Allow me to reflect on the crime and attempted assassination that took place yesterday in Arizona.
6 people were killed during a constituent meeting - U.S. District Judge John Roll, 63; Christina Green, 9; Giffords’ aide Gabe Zimmerman, 30; Dorothy Morris, 76; Dorwin Stoddard, 76; and Phyllis Scheck, 79.
13 were wounded and United States Congresswoman Giffords is included in that number.
Officials have said that Congresswoman Giffords was the target of this attack.
As many have said in response to this horrific crime, an attack on one who serves is an attack on all who serve.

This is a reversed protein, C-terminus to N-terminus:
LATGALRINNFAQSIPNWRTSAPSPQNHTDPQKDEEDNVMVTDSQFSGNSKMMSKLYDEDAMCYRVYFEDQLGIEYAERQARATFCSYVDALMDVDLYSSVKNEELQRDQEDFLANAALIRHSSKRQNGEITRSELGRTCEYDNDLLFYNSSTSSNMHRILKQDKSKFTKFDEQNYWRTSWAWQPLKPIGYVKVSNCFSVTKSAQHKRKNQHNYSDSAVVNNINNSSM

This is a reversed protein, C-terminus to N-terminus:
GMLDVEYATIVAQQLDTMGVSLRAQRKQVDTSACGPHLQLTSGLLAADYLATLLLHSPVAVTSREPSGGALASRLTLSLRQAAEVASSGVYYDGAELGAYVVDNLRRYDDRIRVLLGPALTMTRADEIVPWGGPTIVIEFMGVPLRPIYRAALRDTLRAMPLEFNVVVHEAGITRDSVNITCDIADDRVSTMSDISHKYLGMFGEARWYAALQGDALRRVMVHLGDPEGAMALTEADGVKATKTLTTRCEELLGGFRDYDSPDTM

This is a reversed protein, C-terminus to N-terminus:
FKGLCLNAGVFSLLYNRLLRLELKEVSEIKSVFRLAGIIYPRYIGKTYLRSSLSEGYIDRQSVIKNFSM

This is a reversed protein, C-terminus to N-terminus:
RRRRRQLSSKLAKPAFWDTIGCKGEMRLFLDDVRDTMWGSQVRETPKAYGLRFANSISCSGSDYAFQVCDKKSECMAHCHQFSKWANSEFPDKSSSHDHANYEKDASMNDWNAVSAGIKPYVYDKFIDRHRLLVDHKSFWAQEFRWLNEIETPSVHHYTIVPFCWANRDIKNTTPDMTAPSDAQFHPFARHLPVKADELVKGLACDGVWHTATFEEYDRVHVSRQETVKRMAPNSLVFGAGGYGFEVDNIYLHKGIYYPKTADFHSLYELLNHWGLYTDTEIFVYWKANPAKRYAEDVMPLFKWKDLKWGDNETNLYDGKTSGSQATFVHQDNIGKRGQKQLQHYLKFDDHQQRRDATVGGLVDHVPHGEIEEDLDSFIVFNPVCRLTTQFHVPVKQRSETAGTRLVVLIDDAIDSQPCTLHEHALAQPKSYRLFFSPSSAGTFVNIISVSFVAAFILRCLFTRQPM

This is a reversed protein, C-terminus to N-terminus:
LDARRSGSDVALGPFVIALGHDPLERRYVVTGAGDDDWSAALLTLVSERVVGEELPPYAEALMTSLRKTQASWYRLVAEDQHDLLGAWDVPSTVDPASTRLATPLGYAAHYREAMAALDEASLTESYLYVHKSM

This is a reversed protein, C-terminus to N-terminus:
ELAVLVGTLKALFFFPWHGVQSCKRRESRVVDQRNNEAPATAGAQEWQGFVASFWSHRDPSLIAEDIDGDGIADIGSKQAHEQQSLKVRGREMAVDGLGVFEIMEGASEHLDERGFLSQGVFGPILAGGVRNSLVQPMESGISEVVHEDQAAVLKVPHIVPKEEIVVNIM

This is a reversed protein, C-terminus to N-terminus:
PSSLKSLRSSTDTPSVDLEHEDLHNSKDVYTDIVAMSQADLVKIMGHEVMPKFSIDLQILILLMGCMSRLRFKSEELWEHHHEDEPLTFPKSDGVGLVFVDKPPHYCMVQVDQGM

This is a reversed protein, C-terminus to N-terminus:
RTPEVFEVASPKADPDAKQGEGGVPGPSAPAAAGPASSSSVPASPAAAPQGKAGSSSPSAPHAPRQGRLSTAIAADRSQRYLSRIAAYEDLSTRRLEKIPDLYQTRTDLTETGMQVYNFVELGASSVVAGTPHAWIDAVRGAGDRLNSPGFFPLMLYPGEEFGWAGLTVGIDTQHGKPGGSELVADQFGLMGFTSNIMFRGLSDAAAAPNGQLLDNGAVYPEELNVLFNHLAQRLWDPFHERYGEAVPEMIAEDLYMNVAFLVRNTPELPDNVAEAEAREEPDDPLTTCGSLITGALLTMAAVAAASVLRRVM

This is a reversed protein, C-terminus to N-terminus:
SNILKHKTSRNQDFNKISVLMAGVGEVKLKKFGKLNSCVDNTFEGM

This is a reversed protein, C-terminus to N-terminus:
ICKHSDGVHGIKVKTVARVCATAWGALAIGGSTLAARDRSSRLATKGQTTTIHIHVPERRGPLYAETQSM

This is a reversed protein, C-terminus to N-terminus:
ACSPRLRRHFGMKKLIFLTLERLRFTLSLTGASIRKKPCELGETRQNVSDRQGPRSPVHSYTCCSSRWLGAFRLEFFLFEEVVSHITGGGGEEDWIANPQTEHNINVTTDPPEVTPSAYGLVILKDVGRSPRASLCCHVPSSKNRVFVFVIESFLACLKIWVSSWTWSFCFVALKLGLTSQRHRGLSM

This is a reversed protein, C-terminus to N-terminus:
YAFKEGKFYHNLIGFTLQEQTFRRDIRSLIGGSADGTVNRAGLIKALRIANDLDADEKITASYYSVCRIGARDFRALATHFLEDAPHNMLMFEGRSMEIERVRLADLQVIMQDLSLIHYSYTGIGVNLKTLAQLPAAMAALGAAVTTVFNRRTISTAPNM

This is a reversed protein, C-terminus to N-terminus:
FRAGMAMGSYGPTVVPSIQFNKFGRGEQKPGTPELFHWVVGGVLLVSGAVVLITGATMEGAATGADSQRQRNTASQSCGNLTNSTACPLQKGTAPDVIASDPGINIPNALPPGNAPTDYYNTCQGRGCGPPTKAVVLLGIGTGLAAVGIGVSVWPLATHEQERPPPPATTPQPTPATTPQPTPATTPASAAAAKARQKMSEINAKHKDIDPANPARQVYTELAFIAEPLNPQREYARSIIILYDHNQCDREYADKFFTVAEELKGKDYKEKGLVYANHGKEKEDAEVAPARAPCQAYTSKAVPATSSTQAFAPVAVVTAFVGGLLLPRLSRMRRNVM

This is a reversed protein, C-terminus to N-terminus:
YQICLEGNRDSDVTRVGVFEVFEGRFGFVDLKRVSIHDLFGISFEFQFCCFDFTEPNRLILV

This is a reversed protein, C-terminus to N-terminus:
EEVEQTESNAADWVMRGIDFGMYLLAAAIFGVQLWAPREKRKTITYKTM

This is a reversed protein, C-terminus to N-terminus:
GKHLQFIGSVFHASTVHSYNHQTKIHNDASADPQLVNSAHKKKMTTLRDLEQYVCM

I will add that an attack on one individual who is meeting in the public square in an expression of their 1st Amendment right is an attack on us all.
As someone who regularly attends constituent meetings, I was particularly moved by the death of Christina Green. Christina had recently been elected to student government and was invited to attend the constituent meeting by a neighbor who thought she would get a kick out of seeing politics in action.
I’ve often urged my voter education students to do the same…to meet with those elected to represent them in government.
And it breaks my heart that this 9-year-old girl did indeed see a side of American politics in action at that constituent meeting.
Oh yes, that just breaks my heart.
There is a lot we don’t know about the accused murderer and his motivations.